The two artists’ names were Ana and Annina. Ana is a painter from Sao Paulo, Brazil with exhibits in  local “Casa no Meio do Mundo” community centre that searches to reinforce cultural production/consume and creatives from the outskirts, and in the African Week at the Association des Etudiants de Sciences Po pour l’Afrique in Paris. She is also runs a blog called “Brasil of Colour” in order to amplify the stories, music, and culture of Afro Brazilians, a group that is often silenced even as they are the biggest cultural group in Brazil.  Ana is on her way to being a full-time artist. Annina is the founder and editor of Rooted In Magazine that launched a few months ago. Rooted In Magazine is a space for young voices of colour to write and illustrate their identities and stories about the complex issues and environments that they live in.

For the past couple of weeks VBG has been talking about how our ideas of women, connect or contrast with the world’s. Our sessions started off with points of views people have about women, to how we can change, or go against their point of views to demonstrate who women really are. They look at us as “weak”, and “not capable of being independent”. We do not agree with this at all, as women are strong and we can be very independent. We are not dependent on men.

This video chat session sparked more ideas, opinions, and how there are different ways to get our voices across to everyone. We talked about how to start a platform and how to connect these platforms with other people to get a message across. For instance, starting with a motivation we have, or a goal we have and thinking about how we are going to fulfill it. Then after, actually taking action and doing what we wanted and sticking/believing in it. We discussed the different slangs we have. That day was the day I discovered that people in the UK have the same slangs like, “fam”, “neck”, etc. Shockingly to me, both Brazil and the UK don’t have milk in bags! Also, I learned that Brazil just recently started celebrating Halloween. I find it fascinating that here in Canada we have all these holidays that is so natural for us to celebrate and other countries are probably thinking, “why are people in Canada giving candy to each other on the last day of October?”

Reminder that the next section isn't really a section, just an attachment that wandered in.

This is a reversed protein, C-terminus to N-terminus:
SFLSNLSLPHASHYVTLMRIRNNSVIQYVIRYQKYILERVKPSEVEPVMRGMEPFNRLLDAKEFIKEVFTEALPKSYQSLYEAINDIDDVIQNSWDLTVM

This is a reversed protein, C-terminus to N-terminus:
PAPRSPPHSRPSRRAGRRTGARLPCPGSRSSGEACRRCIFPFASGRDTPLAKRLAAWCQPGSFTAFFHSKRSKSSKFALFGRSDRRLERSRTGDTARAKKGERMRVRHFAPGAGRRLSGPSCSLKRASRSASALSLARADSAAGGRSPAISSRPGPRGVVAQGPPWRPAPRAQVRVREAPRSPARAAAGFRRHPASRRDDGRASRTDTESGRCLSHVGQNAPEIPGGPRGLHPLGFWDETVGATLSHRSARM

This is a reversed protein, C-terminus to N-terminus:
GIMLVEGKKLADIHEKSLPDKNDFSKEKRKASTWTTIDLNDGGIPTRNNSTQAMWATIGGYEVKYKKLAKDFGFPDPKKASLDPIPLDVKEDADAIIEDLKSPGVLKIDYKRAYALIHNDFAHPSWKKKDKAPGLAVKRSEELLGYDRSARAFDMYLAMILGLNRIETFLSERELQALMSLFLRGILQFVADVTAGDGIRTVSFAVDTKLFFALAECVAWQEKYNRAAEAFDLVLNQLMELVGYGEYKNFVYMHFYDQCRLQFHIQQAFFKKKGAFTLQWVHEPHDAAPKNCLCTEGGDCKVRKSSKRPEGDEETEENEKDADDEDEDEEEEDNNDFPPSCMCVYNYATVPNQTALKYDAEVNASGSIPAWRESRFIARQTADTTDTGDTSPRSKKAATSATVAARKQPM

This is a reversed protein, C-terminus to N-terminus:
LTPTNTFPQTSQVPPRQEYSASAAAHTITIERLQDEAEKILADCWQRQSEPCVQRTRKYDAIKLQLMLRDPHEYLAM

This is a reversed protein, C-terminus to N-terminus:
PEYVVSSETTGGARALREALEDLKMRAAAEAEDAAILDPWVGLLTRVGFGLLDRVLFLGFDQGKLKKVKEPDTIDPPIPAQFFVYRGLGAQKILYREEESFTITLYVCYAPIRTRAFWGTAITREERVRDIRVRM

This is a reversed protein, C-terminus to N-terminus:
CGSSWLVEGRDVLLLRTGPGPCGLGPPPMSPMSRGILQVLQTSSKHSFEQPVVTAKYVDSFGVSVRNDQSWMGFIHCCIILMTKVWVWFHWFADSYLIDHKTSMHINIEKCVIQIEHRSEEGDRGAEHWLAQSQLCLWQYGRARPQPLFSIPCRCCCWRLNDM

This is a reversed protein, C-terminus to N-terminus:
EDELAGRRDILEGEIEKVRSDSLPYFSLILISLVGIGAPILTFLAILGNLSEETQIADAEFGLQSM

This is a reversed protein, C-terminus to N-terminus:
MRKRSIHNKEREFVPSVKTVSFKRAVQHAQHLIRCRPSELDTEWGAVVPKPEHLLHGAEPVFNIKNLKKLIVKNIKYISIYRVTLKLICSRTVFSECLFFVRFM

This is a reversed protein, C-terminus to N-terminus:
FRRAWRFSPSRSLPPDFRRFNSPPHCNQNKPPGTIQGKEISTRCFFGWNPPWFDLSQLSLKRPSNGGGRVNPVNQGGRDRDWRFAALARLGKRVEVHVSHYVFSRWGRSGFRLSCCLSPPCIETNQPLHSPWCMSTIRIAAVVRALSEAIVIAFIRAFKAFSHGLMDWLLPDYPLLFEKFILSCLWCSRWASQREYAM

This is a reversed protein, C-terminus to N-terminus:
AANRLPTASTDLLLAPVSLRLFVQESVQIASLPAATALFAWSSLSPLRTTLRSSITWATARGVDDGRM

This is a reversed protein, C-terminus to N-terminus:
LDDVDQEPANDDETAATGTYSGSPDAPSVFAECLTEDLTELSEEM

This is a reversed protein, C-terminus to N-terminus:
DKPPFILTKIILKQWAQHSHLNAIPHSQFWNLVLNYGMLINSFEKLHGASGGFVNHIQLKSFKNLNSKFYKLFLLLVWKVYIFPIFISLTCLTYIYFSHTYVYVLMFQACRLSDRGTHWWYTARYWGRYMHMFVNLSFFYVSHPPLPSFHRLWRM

I personally learned that trying to voice your opinion can be in any kind of form, from paintings, to images and text in a magazine. While I was growing up, I discovered that I had an interest in fashion. I always dreamt of having a magazine with different opinions, styles etc, but I never really thought that someone that has no professional equipment can do it, until this Google Hangout. It was really heart lifting and inspiring to hear that it is possible to start off with simply posting pictures on tumblr and starting my platform on the site and slowly building an audience etc.

Also, a question along the lines of, “how do you overcome challenges and/or people with negative opinions?” was asked. Both Ana and Annina answered that, when there is something you want to do in life, remember why you are doing it, and if you are serious on what you want to do, other people shouldn’t matter. On top of that, make sure that you surround yourself with people that also want to support you and build your dream.